(23)It is, therefore, necessary to consider whether Order No. E//285 dated 02.12.2004 passed by the respondents is one without authority of law and whether the said order suffers from any other legal infirmities.

(24)The order of termination served on the appellants reads :

"In response to above said letters, the following guards who had created indiscipline at the Railway station Amritsar while boarding the train for going to Maharashtra in connection with election duty maybe terminated today the 2.12.2004 and they cannot be given any allowance from 3.12.2004. Immediate [action] in this regard should be taken on this letter."

(25)It is argued on behalf of the Respondents that the appellants were discharged under Rule 18 of the 1963 rules read with para 14.4 of 1 compendium of instructions on Home Guards. Rule 18 of 1963 reads:

"Discharge of Members :- any member may be discharged at any time by the authority which had appointed him when his services are no longer required."

(26)The expression `Discharge' was interpreted by this Court in the case of State of Kerala vs. Mother Anasthasia, Superior General and Others (1997) 10 SCC 79, wherein, it is stated, "Discharge would connote for any other reason ejusdem generis due to abolition of the post or course of study or such similar circumstances except for discharge due to misconduct.".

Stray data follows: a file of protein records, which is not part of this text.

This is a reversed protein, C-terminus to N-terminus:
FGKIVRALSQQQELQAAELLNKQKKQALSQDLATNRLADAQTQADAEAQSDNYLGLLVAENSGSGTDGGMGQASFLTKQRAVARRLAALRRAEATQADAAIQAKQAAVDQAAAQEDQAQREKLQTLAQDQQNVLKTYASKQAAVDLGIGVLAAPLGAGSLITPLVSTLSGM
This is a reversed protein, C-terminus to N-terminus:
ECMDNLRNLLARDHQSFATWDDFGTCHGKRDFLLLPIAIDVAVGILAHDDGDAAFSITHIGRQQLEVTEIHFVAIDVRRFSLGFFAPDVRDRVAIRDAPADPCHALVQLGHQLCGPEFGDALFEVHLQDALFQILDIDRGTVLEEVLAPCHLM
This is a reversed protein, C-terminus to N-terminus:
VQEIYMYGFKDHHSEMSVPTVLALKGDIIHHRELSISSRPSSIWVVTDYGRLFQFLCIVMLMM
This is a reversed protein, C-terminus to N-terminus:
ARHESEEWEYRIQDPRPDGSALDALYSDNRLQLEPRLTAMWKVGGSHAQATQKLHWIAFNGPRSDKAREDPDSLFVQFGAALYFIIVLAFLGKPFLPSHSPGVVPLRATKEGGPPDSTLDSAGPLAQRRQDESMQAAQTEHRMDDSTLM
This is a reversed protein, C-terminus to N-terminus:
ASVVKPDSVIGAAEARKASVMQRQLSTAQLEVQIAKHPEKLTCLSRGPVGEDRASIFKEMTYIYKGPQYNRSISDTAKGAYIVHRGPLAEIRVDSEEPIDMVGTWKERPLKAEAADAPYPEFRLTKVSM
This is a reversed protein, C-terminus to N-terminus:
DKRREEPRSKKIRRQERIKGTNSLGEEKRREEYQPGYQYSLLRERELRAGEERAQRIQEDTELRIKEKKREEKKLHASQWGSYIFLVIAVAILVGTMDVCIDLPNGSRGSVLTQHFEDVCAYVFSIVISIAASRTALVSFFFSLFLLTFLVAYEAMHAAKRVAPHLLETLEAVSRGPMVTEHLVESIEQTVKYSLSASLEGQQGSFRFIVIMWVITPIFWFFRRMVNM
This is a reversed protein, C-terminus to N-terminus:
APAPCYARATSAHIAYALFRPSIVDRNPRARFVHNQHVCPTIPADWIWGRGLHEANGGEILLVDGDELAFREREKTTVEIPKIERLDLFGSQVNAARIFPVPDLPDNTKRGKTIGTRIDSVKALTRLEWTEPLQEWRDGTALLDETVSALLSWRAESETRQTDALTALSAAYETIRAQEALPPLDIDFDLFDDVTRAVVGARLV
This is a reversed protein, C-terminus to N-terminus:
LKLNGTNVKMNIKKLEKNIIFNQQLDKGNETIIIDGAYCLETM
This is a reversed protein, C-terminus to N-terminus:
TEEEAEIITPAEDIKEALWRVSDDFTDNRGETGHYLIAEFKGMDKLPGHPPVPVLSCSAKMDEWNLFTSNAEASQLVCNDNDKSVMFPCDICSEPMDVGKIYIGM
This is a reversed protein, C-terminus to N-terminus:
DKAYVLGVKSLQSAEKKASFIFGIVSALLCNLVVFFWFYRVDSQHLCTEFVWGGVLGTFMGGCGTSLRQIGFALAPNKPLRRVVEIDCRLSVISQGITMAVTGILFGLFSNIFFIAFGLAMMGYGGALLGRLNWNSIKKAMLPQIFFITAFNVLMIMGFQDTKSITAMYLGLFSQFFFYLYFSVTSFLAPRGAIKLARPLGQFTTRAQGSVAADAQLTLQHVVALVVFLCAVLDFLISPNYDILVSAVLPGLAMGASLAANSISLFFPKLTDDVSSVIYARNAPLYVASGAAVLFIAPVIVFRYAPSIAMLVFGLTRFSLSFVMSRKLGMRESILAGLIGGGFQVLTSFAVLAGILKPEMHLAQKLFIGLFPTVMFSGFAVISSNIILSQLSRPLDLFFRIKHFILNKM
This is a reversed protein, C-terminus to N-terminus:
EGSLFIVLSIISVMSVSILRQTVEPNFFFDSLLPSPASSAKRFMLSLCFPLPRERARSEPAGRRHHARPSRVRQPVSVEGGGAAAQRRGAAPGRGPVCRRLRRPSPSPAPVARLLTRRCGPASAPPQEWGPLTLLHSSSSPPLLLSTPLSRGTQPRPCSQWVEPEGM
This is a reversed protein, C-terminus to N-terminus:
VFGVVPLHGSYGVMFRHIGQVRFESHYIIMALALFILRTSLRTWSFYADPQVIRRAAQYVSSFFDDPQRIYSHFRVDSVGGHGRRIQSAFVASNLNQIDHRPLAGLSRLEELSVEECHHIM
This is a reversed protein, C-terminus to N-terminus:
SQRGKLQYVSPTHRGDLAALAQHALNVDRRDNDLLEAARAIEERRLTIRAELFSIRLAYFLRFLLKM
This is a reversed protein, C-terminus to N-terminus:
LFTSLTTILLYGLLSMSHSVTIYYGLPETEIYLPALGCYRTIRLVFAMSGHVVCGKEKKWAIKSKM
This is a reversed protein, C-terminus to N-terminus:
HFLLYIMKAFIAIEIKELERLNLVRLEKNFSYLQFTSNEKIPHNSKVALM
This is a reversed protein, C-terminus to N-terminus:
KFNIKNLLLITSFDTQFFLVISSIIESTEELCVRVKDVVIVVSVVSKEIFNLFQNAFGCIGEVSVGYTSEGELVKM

(27)The abovesaid Rule does not contemplate the requirement of conducting an enquiry or giving notice to the concerned person and, therefore, the respondents maintain that the termination order was therefore within the scope and scheme of the Home Gaurds Act, 1947 and the 1963 Rules made there under.

(28)The order terminating the services of the appellants specifically cites indiscipline at the Amritsar Railway Station as the cause for the termination. Therefore, it is not a case where the appointing authority is discharging the services of the appellants on the ground that their services are no longer required but it is a case where their services are sought to be dispensed with on the ground of indiscipline, which would come within the meaning of the expression `Misconduct'. In such a situation, the respondents cannot terminate the services of the appellants without following the procedure prescribed under Rule 27 of the Rules, the said rules, specifically deals with Discipline. It reads as under :- "Dismissed :- (1) Any officer may for misconduct or for absence without sufficient cause, be dismissed from service.

Provided that an order of dismissal shall not be passed unless reason of dismissal are recorded in writing and the member concerned has been given a reasonable opportunity of showing cause against the action proposed to be taken against him."